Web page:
Paintings

Description of the painting by Ivan Aivazovsky "The Siege of Sevastopol"

Description of the painting by Ivan Aivazovsky


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In the fall of 1854, one of the most epic events of the Eastern War unfolds in the area of ​​the coastal city of Sevastopol. The combined forces of the French, British and Turks land north of the Sevastopol Bay and try to storm the city.

The heroic defenders of Sevastopol successfully defend the city for many months, using all available means. Sevastopol Bay is filled with sunken ships. This makes it difficult to approach the city from the sea, but in general it is a sad sight, which the famous artist observes upon his arrival at the scene of the fighting. Impressed by what he saw, Aivazovsky begins work on the canvas, now known as the "Siege of Sevastopol."

The picture is a huge panorama of the city, starting at the northern tip of the island and ending with the Chersonesus lighthouse and the masts of the flooded ships. An evening descends on the besieged city. Most of the picture is reserved for the evening sky, covered with smoke from gunfire. The dilapidated buildings visible in the distance are illuminated by the evening sun, which gives the whole picture a kind of fragility and fleeting.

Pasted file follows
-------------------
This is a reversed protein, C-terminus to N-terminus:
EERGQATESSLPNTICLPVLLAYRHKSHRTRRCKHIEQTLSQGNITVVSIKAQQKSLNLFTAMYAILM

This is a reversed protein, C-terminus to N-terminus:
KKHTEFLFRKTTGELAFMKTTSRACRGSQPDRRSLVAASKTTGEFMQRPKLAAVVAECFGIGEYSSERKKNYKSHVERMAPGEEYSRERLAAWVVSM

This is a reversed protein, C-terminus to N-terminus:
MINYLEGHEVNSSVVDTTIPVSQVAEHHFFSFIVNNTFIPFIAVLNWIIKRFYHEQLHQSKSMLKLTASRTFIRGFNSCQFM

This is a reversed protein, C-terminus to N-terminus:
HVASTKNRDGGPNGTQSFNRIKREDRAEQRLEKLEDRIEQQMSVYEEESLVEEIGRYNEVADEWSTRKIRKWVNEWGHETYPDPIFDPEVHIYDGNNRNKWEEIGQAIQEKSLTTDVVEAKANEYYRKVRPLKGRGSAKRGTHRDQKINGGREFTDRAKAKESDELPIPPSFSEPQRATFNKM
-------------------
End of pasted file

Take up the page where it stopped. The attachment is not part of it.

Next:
In the foreground of the picture, the viewer is presented with hilly terrain, beyond which you can see the sea and the opposite shore. At the bottom of the picture are several riders. These are the Cossacks guarding the captured French. Near the opposite shore, ships of the Allies are seen firing at city batteries. The battle does not cease even for a minute, which does not allow you to fully enjoy the idyll of the autumn evening and gives the picture of anxiety inherent in wartime paintings. Soon night will come and will create a fragile illusion of calm, but tomorrow a new day will begin, the result of which is known to God alone.

The canvas was presented to the public before the war - in 1859.





Description Paintings Arrival of a Governess in a Merchant House


Watch the video: Siege of SevastopolThe Battle for the Crimea 1941-1942 (June 2022).


Comments:

  1. Unika

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  2. Voodooramar

    In my opinion, this is not true.

  3. Aron

    As a matter of fact, I thought so, that's what everyone is talking about. Hmm it should be like this

  4. Elpenor

    It does not approach me. Who else, what can prompt?

  5. Kagazshura

    I can't join the discussion right now - very busy. Osvobozhus - necessarily their observations.



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